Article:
SUTHERLIN — The Fair Oaks fire station has new paint, a new cement floor and a new person in charge. Fire officials hope it all means a fresh start.
“We’re giving the department a face lift, to show people we know what we’re doing. We’re not exactly the fire department they’ve seen in the past few years,” said the new fire chief, Robert Mock.
The department that people have seen has been a troubled one. Fair Oaks, a small department east of Sutherlin, is one of three Douglas County fire districts to be reshaped in the past seven months by citizens revolts.
Like with the Winston-Dillard and Lookingglass fire boards, a majority of the Fair Oaks Fire Board was swept aside by a recall campaign.
Most recently, Lookingglass voters recalled three board members who had backed a novel approach to increasing the fire district’s tax collections. They proposed disbanding the district and in the same election reforming with a higher permanent tax rate. Voters thrashed the proposal in May and weren’t through. Recall organizers accused four board members of being unresponsive to residents. Voters recalled three of the four last month.
In Winston, voters recalled three board members who had vigorously defended themselves against a host of accusations, mostly related to their reactions to a financial crunch and the resulting public scrutiny.
The chief petitioner of the Lookingglass recall, Bob Russell, said he sees a pattern.
“There’s a very interesting dilemma with these rural fire districts. There really is nobody that sits at the state or the county that oversees them. Each of these boards is its own entity, and it is all powerful,” he said.
Russell said he would like to see county commissioners take control of rural fire boards. As it is now, if fire board members shut out the public, the only recourse is recall, he said. “There should be a simpler way to do it,” he said.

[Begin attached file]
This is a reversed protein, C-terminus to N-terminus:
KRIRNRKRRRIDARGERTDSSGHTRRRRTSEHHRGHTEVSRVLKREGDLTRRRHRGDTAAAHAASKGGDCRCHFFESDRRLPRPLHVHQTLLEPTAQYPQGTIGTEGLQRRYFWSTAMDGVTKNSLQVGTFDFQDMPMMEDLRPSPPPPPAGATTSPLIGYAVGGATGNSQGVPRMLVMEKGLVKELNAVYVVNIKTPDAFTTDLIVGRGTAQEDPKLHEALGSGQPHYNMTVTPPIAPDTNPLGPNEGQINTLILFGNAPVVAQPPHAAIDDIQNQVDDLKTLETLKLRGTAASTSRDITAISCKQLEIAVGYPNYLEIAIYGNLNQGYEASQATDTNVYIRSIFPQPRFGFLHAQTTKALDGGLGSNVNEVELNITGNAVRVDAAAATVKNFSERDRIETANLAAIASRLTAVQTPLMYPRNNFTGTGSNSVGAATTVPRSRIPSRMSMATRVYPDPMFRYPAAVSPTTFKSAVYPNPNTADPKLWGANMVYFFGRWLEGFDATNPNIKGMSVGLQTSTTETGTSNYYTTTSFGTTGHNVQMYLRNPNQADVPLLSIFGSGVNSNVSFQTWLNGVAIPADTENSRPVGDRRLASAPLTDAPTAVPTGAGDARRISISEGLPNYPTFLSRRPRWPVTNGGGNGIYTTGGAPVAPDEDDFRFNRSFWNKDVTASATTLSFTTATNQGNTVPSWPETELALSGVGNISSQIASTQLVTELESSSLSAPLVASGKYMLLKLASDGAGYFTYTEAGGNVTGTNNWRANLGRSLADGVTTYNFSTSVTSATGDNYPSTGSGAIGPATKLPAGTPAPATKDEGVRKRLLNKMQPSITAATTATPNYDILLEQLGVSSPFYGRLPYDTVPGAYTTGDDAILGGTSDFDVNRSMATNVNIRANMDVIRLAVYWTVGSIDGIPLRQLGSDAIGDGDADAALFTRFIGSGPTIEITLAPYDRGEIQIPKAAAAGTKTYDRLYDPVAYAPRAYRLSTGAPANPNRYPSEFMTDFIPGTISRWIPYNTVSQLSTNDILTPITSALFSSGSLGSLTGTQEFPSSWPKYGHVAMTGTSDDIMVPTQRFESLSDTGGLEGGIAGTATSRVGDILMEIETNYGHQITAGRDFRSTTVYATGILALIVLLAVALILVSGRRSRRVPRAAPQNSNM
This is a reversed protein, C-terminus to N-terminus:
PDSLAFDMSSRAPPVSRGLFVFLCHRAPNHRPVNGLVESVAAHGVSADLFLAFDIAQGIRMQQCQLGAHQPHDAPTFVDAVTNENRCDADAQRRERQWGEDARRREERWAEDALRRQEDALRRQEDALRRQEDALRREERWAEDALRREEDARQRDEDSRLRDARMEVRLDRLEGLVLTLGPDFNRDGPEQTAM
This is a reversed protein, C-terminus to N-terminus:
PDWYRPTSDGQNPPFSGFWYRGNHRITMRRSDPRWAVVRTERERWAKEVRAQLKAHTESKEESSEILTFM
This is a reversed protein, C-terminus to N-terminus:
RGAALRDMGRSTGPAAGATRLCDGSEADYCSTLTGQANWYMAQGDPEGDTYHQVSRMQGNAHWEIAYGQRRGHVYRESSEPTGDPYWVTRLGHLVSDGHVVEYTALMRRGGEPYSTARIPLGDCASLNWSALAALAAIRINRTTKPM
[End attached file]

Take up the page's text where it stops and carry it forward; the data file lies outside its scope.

Fire districts collectively receive millions of dollars in taxes in the county each year. The county’s 26 fire districts, not counting municipal fire departments, imposed $10.2 million in property taxes in 2011, according to the Douglas County Assessor’s Office.
Winston-Dillard has the highest tax rate — $4.64 per $1,000 assessed valuation — among all county fire districts. Yet, the recall there was driven by disgruntlement with how the board operated, not unhappiness with taxes.
Board member Ron Smithhisler, appointed to fill a vacancy created by the recall election in March, said he didn’t have an opinion about whether a common theme ran through the recall movements, but he said local boards should remain in charge.
The new Winston-Dillard board is working to improve the district’s bookkeeping and to keep the public involved, he said. “It’s just a work in progress.”
Fair Oaks imposed only $95,727 in taxes in 2011. But it received a disproportionate share of attention when three fire board members resigned in April rather than fight a recall. The fire chief, Paul Yegge, also stepped down. The driving force behind the recall was the belief that the board should have fired Yegge in 2010 when a state disciplinary panel refused him a firefighter’s certification. The panel asserted Yegge tried to conceal prior drug convictions.
The district now has a new board, and there’s no mistaking it’s under new management. Every piece of equipment has been inspected in the past month, and almost everything has been cleaned, repaired or replaced.
Mock, 26, still faces the challenge of restocking the department with volunteers, whose numbers dwindled from 25 to two under Yegge’s watch. The number now stands at zero.